MXGP – Review
Follow Genre: Motocross Racing
Developers: Milestone
Publisher: Bigben Interactive
Platforms: PS3

MXGP – Review

Site Score
Good: Fun atmosphere, addicting
Bad: Lacks some depth, flaws in certain gameplay elements, dated graphics
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Motocross always looks awesome on TV, it’s one of those motor sports that just does. Riding high-powered motorcycles over a dirt terrain designed to give riders plenty of airtime sure sounds promising. MXGP carries the official license of the official MX1 and MX2 championships and features all its tracks, teams and riders and offers you a chance at becoming the MXGP champion!



In a game like this you wouldn’t expect a real story and there isn’t one either. In career mode you start of as a wild card rider and make your way up from there. You get to pick your team and also a personal manager which offers some sense of guidance. Apart from that the game moves forward in a pretty linear fashion. You work your way through the seasons while progressing through the different GP’s.


MXGP is not a graphical marvel and it does not aim to be. The most important things, as you would imagine, are the bikes, riders and the tracks thermselves and they are okay. The physics of your character feel realistic enough and the same goes for the motorbikes. The part of the track on which you actually ride feels good to ride on and looks quite alright. Riding through the dirt, you leave your mark and throwing yourself in a corner actually has an effect on the way the marks are formed. Terraforming is a term that jumps to mind. While in its essence it means shaping the earth, in MXGP you partly shape the track. One major graphical problem though is the rest of the track, it seems to be completely static. While ambient objects all lack detail, they’re also unmovable and don’t react to your actions. For example: crashing into a commercial sign right besides the track, will evidently throw you off your bike but will not cause the board to show any markings. As a result the surroundings don’t feel alive at all. Sure, the stands are all filled with MXGP fans but I advise you to not pay any attention to them because they look more like cardboard figures than anything else.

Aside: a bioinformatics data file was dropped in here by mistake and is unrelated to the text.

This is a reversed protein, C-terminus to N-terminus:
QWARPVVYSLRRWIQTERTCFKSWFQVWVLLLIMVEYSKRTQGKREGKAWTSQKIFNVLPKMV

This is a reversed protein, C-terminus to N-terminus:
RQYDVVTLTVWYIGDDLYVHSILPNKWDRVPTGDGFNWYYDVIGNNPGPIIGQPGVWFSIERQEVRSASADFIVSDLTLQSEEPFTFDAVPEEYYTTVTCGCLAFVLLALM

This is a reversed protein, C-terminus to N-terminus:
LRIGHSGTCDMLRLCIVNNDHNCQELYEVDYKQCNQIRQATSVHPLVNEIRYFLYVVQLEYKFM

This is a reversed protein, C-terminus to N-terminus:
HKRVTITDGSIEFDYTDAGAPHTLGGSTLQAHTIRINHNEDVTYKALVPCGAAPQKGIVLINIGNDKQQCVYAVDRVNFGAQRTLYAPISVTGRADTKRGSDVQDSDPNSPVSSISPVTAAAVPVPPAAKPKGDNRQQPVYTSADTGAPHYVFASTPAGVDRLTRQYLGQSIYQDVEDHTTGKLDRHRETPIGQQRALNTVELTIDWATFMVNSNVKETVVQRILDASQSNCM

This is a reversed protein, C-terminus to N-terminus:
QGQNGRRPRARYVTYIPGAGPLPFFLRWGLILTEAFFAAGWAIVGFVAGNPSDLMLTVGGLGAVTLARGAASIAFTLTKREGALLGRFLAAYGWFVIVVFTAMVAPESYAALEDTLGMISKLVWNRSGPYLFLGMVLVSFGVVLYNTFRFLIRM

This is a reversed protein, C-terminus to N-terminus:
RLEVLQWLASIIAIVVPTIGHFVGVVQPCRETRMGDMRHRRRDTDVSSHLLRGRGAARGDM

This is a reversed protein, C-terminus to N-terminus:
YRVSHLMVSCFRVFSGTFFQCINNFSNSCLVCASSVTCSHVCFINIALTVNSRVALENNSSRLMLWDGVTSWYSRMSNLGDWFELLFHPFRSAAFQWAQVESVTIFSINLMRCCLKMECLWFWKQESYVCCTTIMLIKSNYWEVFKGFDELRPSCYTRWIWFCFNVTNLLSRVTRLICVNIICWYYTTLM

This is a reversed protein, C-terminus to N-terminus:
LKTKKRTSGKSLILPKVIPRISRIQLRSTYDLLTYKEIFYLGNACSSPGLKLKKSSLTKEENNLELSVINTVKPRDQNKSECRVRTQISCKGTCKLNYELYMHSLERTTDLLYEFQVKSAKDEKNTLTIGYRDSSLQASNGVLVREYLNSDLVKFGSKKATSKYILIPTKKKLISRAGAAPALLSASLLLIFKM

The game is accompanied by a rocking soundtrack. Don’t expect anything major on that front but it does fit with the whole atmosphere. The bikes sound nice and satisfying and riding past a supporter stand will result in you hearing their cheers. A nice little touch which does add to the experience.


Besides the career mode, other game modes include instant race, GP, championship and a multiplayer mode. The first three offer all the things you’d expect. You get to pick between an custom created rider or one off the existing ones and then ride one or more races, depending on your selection. We’ll talk about multiplayer later. The mode you’ll be spending most time in, will probably be the career mode. You’ll first get a couple of tutorial videos which do explain the basics but felt very limited and you’ll have to learn most things through trial and error. I felt like the game developer could have done quite a bit more there. Basically you start as a wild card rider, meaning you’re not really teamed up yet and get a contract to ride a couple of races. After those, you get to pick a racing team and your first real season sets off. You start in MX2 and get to go to the MX1 series if you’ve done well enough in the rankings. The main difference between those two categories is the amount of power the bikes have, MX2 is up to 250cc while MX1 is up to 450cc.

Riding controls feel good and are obvious enough. You get to pick a level of physics ranging from base to realistic. Changing those will require you to control the balance of your rider in addition to controlling your motorbike. Besides that, you can tweak some other things as well including AI difficulty and race options. A normal GP consists of practice laps, qualification and two normal races. You can choose to only play the races and then can also choose how many laps each race will be with a minimum of three up to twenty. Each race awards an amount of points based on your finishing position and the rider with the most points at the end of the second race, wins. A season or championship consists of 14 GP’s. Multiplayer doesn’t really add a lot to the game however. It consists of normal races or a whole season if you’re up to that however in my attempts I wasn’t able to connect to their servers.



MXGP certainly is a nice throw at bringing motocross to the PS3 but does so with its fair share of flaws. Whilst the game’s atmosphere feels quite authentic and effort has been made to make the whole career mode feel more alive, some elements just take away from that experience. Those elements include a lack of detail on ambient objects, a lack of variation in the gameplay and a non-existing tutorial. For the fans of the genre however, MXGP is a must.

VN:F [1.9.22_1171]
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VN:F [1.9.22_1171]
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I'm currently studying software-development. My main hobbies are gaming (software/hardware) and music (jazz saxophone player). I game primarily on PC (and also love building them) but also play on PS3, iOS and Android.

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